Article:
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The law of passing off and its application in Nigeria

  • The study of the law of passing off and its application in Nigeria is necessary because there is a high rate of infringement regarding trademark and products in Nigeria. The situation in Nigeria has become one that the majority of the population do not even know what constitutes passing off and what does not constitute passing off.

    The law of passing off is of great importance to trademark and copyright protection in Nigeria and we need to:

    • Identify the law of passing off and its importance to the growing business sector in Nigeria.
    • Identify the instances where the law of passing off is said to have occurred in Nigeria.
    • Highlight the problems encountered as a result of the law of passing off and provide appropriate solutions
    • Analyze the existing laws laid down for the law of passing off and its application in Nigeria.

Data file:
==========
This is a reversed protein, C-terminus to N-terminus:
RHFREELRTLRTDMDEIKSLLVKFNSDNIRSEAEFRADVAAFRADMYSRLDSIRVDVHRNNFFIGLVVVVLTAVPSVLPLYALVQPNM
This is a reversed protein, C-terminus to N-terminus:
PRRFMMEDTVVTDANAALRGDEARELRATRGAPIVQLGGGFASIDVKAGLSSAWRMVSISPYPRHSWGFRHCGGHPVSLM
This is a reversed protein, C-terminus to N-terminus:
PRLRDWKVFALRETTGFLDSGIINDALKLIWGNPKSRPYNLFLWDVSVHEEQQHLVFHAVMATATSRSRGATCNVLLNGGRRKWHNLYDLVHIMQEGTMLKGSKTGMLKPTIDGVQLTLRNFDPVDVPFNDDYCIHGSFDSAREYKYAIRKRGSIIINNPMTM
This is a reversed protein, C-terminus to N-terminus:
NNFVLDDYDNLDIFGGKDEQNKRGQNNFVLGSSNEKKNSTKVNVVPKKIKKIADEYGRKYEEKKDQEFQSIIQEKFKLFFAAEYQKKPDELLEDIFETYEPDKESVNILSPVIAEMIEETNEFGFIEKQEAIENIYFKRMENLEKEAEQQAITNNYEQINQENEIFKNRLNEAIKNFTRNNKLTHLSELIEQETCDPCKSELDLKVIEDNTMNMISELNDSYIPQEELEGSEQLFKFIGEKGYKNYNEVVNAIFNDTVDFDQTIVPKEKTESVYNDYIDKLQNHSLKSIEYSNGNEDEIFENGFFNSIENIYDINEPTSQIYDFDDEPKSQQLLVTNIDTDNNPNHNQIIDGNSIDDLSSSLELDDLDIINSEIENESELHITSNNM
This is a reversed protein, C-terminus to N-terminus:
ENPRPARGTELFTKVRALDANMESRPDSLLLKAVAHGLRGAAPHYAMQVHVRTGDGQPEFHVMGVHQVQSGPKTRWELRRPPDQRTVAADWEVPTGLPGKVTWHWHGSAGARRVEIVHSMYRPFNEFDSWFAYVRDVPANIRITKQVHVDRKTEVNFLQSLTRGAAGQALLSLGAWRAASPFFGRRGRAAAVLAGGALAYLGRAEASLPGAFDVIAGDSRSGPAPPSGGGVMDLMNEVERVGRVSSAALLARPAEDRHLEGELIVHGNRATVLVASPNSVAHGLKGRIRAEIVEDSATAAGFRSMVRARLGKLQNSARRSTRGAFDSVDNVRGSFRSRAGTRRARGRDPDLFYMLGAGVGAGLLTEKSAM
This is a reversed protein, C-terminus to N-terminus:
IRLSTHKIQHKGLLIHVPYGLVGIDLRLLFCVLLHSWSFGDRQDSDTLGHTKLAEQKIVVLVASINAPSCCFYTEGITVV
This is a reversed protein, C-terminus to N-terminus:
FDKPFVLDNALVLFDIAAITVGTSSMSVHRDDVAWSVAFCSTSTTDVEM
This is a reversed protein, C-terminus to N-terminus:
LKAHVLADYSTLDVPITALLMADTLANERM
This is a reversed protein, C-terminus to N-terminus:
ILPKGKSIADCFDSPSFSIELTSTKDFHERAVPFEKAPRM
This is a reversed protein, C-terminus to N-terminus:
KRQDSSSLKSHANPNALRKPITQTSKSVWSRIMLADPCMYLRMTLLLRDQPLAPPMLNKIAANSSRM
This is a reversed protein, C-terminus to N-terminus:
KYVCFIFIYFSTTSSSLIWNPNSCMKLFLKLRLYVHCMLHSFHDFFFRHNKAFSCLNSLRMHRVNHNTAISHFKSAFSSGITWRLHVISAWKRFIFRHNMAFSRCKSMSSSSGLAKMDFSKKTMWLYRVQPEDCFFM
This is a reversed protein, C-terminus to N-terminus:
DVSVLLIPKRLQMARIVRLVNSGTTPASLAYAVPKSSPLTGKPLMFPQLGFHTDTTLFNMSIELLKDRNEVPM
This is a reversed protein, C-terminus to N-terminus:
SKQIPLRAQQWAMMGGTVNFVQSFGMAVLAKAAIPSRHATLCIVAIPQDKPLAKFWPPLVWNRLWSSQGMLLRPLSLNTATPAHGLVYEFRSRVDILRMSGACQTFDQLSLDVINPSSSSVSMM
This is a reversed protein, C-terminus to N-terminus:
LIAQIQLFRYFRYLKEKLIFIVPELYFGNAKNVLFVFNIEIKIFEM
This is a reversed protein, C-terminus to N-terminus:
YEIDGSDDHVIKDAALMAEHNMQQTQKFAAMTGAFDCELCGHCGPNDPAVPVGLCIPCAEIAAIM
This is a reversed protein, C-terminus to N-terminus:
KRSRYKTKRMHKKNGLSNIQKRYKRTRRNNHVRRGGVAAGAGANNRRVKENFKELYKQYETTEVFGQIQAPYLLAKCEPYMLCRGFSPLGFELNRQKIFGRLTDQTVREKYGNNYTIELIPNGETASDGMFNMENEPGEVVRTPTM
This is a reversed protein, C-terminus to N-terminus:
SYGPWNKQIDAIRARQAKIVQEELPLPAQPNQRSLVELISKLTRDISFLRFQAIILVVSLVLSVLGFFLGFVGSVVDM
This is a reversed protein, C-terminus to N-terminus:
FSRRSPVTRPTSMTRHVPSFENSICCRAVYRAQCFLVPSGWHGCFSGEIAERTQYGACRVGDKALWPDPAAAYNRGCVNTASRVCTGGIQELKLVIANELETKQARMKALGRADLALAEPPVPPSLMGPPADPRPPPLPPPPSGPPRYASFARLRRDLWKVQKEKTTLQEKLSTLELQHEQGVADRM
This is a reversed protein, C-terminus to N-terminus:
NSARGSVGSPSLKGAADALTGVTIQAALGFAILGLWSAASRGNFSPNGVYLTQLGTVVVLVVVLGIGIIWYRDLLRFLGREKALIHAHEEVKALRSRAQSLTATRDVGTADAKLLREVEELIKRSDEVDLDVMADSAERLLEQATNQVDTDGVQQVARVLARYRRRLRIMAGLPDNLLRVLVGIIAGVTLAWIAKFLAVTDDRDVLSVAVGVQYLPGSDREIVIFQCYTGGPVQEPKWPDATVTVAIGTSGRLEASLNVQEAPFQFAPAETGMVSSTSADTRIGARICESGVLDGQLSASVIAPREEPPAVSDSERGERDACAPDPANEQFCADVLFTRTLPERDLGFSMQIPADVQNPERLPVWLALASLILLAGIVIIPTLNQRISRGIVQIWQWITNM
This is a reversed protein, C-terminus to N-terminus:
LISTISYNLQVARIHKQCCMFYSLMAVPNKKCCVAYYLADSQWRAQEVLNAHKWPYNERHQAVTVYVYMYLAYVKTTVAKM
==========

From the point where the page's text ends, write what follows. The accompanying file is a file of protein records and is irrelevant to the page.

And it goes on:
• Allow for a more comprehensive understanding of passing off laws in Nigeria

    One cannot talk about ‘passing off ‘without talking about ‘torts,’ which is the umbrella that covers passing off and other related laws.

    The law of Torts is said to have originated from the Latin word ‘tortus’ which means ‘twisted,’ whose meaning turned to ‘wrong’ and is still in use by the French. Torts come to mean ‘a legal wrong’ or an infringement on the right of a person that will attract liabilities and remedies.

    According to Kodilinye torts can be defined as a ‘civil wrong involving a breach of duty fixed by the law, such duty being owed to persons generally and its breach of being redress-able primarily by an action for damages.’

    Tort is a part of civil law whose intent is to prevent people doing wrong to others and when that wrong actually occurs, the law of torts grants the injured party a right in action as well as award remedies and liabilities.

    Some of the areas covered by the law of torts includes: Liability for animals, Economic torts, Trespass to Land, Trespass to person, vicarious liability, Defamation, Passing off etc. For instance, a breach of contract between one person and another or accidentally bashing another person’s car falls under the law of tort.

    Check the following article to learn more about the law of torts.